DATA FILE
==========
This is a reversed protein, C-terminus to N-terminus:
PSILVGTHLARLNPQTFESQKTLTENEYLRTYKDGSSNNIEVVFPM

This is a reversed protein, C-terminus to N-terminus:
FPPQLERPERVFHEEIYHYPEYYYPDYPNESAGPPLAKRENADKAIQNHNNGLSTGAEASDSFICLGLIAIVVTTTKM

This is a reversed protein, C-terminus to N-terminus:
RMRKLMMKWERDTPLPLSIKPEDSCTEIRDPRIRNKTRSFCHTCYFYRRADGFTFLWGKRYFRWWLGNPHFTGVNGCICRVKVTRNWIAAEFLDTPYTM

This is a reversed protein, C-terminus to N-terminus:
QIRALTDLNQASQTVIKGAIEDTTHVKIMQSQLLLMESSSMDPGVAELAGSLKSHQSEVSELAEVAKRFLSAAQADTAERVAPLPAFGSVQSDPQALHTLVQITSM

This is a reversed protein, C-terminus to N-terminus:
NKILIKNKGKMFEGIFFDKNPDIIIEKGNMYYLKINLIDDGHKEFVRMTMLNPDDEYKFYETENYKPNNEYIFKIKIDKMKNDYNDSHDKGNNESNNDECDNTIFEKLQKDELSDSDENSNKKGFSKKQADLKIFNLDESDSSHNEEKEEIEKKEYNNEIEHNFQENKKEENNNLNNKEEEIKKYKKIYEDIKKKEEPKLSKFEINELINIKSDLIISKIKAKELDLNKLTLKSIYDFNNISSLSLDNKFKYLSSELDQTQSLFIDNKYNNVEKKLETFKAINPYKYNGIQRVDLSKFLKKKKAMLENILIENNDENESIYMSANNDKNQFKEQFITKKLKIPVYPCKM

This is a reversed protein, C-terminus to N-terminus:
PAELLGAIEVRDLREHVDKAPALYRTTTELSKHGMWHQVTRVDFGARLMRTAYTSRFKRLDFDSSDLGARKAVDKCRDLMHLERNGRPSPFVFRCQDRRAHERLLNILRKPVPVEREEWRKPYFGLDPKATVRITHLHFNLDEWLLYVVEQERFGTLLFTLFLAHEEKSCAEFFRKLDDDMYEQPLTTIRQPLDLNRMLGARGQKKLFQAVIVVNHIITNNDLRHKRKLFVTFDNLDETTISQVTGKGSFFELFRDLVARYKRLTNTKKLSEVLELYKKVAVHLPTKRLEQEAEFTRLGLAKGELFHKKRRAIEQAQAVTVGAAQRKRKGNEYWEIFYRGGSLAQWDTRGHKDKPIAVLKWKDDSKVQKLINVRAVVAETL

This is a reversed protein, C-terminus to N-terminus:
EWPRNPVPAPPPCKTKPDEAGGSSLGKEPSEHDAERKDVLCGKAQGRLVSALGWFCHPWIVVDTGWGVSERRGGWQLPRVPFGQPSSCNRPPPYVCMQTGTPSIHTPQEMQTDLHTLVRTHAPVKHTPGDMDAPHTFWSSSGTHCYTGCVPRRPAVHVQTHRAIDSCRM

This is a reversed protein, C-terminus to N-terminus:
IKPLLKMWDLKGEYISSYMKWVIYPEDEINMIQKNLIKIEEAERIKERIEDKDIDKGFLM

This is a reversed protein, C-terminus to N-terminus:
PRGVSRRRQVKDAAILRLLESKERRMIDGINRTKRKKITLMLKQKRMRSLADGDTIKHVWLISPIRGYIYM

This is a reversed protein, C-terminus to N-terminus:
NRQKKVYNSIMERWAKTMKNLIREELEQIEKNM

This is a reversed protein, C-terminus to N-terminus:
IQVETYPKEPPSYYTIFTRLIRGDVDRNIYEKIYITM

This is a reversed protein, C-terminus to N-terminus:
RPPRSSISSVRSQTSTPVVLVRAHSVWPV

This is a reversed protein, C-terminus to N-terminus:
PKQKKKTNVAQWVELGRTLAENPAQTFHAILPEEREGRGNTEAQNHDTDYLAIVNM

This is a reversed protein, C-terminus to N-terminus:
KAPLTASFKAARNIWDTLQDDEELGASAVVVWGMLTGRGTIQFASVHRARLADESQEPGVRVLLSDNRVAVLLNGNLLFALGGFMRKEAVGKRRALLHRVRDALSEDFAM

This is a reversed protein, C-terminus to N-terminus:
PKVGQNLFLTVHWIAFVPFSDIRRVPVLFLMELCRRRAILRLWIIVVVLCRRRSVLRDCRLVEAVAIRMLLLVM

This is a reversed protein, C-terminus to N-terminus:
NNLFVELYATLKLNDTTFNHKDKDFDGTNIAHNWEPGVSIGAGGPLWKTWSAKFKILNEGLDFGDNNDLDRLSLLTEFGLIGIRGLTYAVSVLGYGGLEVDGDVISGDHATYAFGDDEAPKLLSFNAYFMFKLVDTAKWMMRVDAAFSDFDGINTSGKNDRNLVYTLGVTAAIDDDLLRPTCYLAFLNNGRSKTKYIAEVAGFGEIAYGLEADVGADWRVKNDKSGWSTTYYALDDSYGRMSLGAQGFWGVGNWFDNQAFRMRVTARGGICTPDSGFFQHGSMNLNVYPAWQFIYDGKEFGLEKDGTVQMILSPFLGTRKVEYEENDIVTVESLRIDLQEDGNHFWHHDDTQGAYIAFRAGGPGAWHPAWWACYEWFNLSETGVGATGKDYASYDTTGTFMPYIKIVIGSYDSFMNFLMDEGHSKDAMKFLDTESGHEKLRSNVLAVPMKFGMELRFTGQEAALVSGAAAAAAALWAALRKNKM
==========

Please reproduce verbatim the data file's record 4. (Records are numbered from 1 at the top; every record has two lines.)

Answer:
This is a reversed protein, C-terminus to N-terminus:
QIRALTDLNQASQTVIKGAIEDTTHVKIMQSQLLLMESSSMDPGVAELAGSLKSHQSEVSELAEVAKRFLSAAQADTAERVAPLPAFGSVQSDPQALHTLVQITSM